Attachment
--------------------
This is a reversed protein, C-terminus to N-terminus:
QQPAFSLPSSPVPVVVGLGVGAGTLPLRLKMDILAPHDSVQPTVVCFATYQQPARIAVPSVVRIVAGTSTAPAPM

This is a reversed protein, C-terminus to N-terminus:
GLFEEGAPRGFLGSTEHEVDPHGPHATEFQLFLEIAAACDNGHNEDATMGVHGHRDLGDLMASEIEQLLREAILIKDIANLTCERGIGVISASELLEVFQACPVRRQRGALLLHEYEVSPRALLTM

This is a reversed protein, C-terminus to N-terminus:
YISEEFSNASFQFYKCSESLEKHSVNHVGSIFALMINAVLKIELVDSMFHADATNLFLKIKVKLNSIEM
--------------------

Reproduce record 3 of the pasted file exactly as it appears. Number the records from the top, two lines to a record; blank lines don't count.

This is a reversed protein, C-terminus to N-terminus:
YISEEFSNASFQFYKCSESLEKHSVNHVGSIFALMINAVLKIELVDSMFHADATNLFLKIKVKLNSIEM